What is left? Not much. Chomsky uses the following terms to define himself: libertarian, libertarian socialist, anarchist, and anarcho-syndicalist. It is not clear what any of this means, which is just as well for Chomsky. If it isn’t clear what he is for, it is difficult to criticize it. But I will try anyway.

Chomsky follows Marx in opposing the private ownership of the means of production, which he believes permits “elite groups” to :”command resources, based ultimately on their control of the private economy,” and ends up excluding the public from “basic decisions concerning production and work.”3

Let’s stop right there. As Ayn Rand so eloquently argued, the ultimate means of production is the human mind. Chomsky of course doesn’t want to abolish the private ownership of our minds (I hope.)  What he means is hard capital: machines, buildings and so on. One would think that if private persons and business concerns cannot own these things, the state will do so. We call that state socialism. Chomsky apparently is against that too.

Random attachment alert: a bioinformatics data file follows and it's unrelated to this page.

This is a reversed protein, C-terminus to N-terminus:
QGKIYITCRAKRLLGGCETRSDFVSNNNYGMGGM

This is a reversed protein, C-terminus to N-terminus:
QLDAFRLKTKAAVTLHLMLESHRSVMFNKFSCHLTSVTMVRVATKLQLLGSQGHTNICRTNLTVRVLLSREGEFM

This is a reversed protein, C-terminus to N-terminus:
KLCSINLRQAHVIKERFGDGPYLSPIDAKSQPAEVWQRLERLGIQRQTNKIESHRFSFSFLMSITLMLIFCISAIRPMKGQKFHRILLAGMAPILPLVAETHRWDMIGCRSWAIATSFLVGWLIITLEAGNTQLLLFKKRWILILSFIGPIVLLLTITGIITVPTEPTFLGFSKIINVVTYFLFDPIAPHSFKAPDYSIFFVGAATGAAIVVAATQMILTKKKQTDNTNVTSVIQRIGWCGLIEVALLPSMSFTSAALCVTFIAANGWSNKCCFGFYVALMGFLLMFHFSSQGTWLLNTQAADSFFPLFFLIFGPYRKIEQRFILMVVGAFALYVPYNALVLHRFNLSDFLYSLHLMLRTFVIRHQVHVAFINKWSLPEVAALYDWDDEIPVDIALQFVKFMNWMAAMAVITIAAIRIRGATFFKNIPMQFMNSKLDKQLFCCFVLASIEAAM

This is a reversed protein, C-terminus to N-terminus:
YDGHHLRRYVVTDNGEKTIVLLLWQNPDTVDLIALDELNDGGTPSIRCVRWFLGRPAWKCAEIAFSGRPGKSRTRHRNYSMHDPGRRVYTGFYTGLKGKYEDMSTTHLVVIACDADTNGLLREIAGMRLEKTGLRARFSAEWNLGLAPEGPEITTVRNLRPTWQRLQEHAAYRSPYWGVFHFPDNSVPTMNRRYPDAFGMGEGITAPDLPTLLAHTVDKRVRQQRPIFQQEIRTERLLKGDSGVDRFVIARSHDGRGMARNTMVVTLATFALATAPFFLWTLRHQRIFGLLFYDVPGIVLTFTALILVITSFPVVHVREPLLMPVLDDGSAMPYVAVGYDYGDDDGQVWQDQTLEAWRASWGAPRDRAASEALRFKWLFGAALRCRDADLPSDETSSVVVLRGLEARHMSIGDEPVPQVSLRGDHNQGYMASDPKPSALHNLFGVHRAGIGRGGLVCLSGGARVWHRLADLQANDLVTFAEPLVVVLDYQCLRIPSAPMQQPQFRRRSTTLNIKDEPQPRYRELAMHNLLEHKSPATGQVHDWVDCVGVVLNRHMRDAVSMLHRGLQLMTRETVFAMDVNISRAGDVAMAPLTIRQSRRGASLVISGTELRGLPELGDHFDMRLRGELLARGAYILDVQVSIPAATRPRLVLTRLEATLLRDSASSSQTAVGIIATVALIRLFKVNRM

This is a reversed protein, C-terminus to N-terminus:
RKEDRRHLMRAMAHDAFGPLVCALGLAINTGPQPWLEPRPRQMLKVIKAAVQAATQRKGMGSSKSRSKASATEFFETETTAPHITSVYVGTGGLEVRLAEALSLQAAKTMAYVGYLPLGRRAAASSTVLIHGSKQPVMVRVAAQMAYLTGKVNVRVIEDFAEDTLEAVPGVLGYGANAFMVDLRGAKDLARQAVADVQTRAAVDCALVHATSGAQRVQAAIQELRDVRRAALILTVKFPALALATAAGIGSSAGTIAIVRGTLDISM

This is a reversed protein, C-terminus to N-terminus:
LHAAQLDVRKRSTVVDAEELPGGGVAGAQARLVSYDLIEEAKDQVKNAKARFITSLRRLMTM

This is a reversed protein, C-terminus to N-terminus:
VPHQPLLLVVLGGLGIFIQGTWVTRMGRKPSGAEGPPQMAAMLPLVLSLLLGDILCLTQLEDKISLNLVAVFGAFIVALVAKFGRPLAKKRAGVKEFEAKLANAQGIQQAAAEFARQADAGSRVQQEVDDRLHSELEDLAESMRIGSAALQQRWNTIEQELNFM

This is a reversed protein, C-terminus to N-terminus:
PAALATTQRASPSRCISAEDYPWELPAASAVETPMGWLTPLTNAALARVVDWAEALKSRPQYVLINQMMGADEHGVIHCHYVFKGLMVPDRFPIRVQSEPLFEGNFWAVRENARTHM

So, if the state isn’t going to own income-producing property, and private concerns are not going to own it, who is going to own it?  Apparently, and this all very fuzzy, the means of production will somehow be collectively owned by the workers themselves, wherein we arrive at the silly concept of anarcho-syndicalism. Instead of greedy capitalists owning the corporation, the workers themselves will own it. But it will not be ownership in the form of individual shares that can be sold. That’s capitalism.